I am an Indian citizen studying in America with an F1-visa, and I have a flight that departs from Toronto. I want to drive to the Toronto airport in Canada from New York (NYC), and I will not be visiting anyone. The Canadian visa webpage mentioned that I will require a transit visa because I will be in the country for less than 48 hours.

  1. In addition to using the transit visa at the airport, I wanted to know if the transit visa is valid for an Indian citizen driving into the country from America?

  2. How long does it usually take to obtain a transit visa?


  1. I plan to fly back into Canada, and drive back into America through Canada. Will I need a transit visa on my way back from Canada? I think I will need one in Canada since I should be okay with my F1-visa while encountering the American immigration officials at the American-Canadian border.


  • I presume your flight is to a destination outside Canada. Why would you need a transit visa at the airport? You will only need it at the border when you enter by car. I do not know how long the application will require, but if you are returning to the US in F1 status, it seems like it ought to be fairly routine.
    – phoog
    Commented Dec 28, 2015 at 0:54
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    @phoog Canada, like the US, does not have sterile transit areas at its airports. So he would need a transit visa even if flying from the US via Canada. Commented Dec 28, 2015 at 2:34
  • @MichaelHampton, sure, but he's planning to drive into Canada, not fly there.
    – phoog
    Commented Dec 28, 2015 at 2:35
  • @phoog Yes, I plan on going to Cuba for my spring break. Since there are no flights directly going to Havana from any city in America, I am planning on flying through Cuba. I live in Pennsylvania, and I will most probably be in NYC for a few days before I rent a car and drive up north to Toronto.
    – Eagle
    Commented Dec 28, 2015 at 3:56
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    You can easily fly to Miami and then connect to a direct flight to Havana. The problem is that currently you can't book them together; they must be booked separately. The agency or airline you book your MIA-HAV tickets through will arrange your tourist card. Commented Dec 28, 2015 at 11:39

2 Answers 2


Transit visas are for entering the country on the way to some other country. I've never heard of one that was specific as to mode of travel. You could drive, bicycle, or even ride a horse if you were granted enough time to do so. I'd be more worried about what you will do with the car you're driving.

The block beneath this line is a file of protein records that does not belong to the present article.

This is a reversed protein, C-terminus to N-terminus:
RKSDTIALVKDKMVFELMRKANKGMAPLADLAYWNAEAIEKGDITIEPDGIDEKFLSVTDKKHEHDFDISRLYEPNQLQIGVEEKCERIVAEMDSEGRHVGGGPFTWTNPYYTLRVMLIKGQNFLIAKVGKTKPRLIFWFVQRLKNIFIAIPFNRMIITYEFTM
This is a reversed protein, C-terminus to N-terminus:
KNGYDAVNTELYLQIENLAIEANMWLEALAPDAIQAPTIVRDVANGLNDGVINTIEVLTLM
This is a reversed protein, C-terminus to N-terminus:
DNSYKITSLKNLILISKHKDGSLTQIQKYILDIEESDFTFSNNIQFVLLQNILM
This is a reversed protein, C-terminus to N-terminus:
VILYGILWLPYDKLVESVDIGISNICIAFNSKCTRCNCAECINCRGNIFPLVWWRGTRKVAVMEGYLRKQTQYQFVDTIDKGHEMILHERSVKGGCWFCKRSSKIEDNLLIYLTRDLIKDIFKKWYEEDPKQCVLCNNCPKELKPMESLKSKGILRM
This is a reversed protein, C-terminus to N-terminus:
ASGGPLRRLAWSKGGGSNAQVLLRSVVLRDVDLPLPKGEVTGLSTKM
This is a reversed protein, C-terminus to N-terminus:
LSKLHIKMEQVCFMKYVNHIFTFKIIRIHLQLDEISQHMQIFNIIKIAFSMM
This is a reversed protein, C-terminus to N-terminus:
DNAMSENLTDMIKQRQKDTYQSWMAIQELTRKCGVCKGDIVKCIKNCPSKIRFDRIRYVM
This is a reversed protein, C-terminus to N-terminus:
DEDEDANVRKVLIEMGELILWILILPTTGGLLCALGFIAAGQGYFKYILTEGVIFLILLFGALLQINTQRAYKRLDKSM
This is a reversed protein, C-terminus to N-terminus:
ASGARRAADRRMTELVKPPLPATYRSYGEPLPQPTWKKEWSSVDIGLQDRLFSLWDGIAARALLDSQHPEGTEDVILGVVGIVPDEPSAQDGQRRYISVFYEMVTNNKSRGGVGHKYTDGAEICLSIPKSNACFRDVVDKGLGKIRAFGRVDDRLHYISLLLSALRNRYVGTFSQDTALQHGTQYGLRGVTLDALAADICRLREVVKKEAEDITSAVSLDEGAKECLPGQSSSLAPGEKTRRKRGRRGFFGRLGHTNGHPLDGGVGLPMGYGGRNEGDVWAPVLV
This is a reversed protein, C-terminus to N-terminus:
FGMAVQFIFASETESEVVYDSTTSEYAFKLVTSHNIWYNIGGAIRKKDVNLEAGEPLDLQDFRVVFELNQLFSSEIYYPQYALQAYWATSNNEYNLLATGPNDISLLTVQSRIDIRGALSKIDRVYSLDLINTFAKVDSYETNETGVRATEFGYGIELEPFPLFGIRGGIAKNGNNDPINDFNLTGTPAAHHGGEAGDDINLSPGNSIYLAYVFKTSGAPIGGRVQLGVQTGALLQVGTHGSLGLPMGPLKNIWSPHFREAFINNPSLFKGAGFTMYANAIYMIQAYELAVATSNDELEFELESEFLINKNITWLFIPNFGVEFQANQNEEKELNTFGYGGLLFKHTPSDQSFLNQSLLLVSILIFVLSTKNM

Currently the processing time for Canada visa applications made in the US is listed as 12 days. Canada now updates this information weekly. (At the original time of this post, the processing time was listed as 52 days and listed by visa office.)

You should apply for your visa as soon as possible, or schedule a flight which does not start in or transit Canada.

  • Perhaps OP is planning to park in long-term parking and retrieve the car on the way home.
    – phoog
    Commented Dec 28, 2015 at 3:14
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    @phoog It's uncommon for people in NYC to own cars, so I suspect it's a rental. Personally I would not leave a rental in long-term parking for days, and renting a car in one country and returning it in another is difficult at best. And since it's easy to find flights from NYC to India, I suspect something else is going on here that we don't know about and possibly that an immigration officer might not like if he knew about it. Commented Dec 28, 2015 at 3:36
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    @phoog Oh, certainly it's possible, but it doesn't strike me as likely that a foreign student in NYC would bother to buy a car. Public transit is plenty good enough, and parking can cost more than the car payment! Commented Dec 28, 2015 at 3:49
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    I'm working on the Canadian rules, but in the UK a transit visa is valid only if you arrive and leave by air. Commented Dec 28, 2015 at 4:03
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    @Eagle Very strange, I'm in the US - and American - and have no trouble booking MIA-HAV. Type MIA-HAV into Google and you're off. As for a Canada transit visa, you should apply for both entries when you apply for the transit visa, if you decide to do that. Commented Dec 29, 2015 at 5:10

The transit visa allows you to transit through the country; it does not have any other restrictions. Some countries (for example, Saudi Arabia) have restrictions on their visas that dictate the method of entry to the country - but Canada does not have such conditions.

Therefore, the visa to transit is as valid for you to enter Canada as it is for you to transit through the airport - as long as the intention of your visit is to transit.

Keep in mind that the decision to let you enter is at the discretion of the CBSA officers at the border. You'll have to convince them of the nature and purpose of your trip. I only mention this because it is highly unusual for someone to cross the land border with a transit visa - but there is nothing wrong (legally) with doing so; but as it is unusual it may warrant further checks/inspections/questions/delays at the border; so be prepared for that.

Assuming you are able to get the visa in time; its a nice 10+ hour drive (given traffic and congestion at the border). Its approximately 500 miles.


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